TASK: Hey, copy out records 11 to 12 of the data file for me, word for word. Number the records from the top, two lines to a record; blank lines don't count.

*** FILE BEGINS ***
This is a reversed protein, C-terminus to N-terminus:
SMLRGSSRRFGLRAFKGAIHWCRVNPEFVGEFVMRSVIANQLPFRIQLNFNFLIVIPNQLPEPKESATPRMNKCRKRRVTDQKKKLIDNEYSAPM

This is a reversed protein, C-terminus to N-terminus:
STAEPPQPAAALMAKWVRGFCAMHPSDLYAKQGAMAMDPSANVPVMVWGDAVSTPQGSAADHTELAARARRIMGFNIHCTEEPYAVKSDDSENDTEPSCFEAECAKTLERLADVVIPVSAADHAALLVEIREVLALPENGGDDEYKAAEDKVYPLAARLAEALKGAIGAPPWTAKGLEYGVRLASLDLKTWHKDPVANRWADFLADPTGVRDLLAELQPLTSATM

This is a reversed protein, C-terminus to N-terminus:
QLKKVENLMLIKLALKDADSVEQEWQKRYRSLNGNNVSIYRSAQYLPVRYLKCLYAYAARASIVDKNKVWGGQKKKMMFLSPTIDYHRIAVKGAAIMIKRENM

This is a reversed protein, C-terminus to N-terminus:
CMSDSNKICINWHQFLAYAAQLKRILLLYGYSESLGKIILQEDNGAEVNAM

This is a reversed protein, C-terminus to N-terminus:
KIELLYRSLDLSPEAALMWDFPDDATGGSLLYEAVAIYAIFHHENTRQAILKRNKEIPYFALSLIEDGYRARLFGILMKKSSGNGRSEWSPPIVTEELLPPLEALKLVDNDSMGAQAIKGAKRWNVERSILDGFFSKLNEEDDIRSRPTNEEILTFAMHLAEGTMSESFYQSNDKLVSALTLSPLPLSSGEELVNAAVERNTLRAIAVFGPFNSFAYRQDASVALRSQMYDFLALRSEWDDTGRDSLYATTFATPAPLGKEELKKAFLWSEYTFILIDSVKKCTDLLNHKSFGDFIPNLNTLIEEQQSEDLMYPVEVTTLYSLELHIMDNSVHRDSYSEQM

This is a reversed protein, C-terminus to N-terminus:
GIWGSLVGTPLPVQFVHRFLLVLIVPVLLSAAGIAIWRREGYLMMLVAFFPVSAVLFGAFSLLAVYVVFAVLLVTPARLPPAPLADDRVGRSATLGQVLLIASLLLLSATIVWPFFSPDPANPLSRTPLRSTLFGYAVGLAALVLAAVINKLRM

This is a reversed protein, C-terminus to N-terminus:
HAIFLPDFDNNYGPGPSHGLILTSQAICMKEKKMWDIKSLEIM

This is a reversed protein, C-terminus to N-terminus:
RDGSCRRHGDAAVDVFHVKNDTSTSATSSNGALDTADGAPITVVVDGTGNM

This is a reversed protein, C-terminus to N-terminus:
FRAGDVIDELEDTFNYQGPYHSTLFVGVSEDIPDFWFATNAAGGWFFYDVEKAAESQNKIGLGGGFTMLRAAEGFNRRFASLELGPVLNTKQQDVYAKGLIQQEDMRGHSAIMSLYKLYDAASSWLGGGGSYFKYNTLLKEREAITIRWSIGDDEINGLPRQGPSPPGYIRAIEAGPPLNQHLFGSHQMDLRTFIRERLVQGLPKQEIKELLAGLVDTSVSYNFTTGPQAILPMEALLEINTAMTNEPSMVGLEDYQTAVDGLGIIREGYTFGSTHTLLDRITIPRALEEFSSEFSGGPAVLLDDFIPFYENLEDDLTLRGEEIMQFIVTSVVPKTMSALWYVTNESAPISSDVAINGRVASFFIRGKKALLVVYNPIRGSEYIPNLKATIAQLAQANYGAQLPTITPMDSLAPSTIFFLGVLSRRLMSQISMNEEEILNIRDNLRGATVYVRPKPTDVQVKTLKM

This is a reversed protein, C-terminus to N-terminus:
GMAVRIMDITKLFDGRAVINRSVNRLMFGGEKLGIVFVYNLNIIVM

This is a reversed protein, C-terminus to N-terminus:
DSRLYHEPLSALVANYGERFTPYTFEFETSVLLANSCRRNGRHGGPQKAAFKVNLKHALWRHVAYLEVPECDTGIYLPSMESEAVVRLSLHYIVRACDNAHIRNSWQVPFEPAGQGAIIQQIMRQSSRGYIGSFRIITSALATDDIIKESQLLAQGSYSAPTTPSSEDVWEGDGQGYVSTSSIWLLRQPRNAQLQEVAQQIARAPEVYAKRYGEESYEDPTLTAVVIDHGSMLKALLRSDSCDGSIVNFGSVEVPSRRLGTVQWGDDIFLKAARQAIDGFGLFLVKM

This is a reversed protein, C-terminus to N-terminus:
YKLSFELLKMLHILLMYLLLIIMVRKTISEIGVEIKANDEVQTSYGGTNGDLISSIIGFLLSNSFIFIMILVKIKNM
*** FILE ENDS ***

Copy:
This is a reversed protein, C-terminus to N-terminus:
DSRLYHEPLSALVANYGERFTPYTFEFETSVLLANSCRRNGRHGGPQKAAFKVNLKHALWRHVAYLEVPECDTGIYLPSMESEAVVRLSLHYIVRACDNAHIRNSWQVPFEPAGQGAIIQQIMRQSSRGYIGSFRIITSALATDDIIKESQLLAQGSYSAPTTPSSEDVWEGDGQGYVSTSSIWLLRQPRNAQLQEVAQQIARAPEVYAKRYGEESYEDPTLTAVVIDHGSMLKALLRSDSCDGSIVNFGSVEVPSRRLGTVQWGDDIFLKAARQAIDGFGLFLVKM

This is a reversed protein, C-terminus to N-terminus:
YKLSFELLKMLHILLMYLLLIIMVRKTISEIGVEIKANDEVQTSYGGTNGDLISSIIGFLLSNSFIFIMILVKIKNM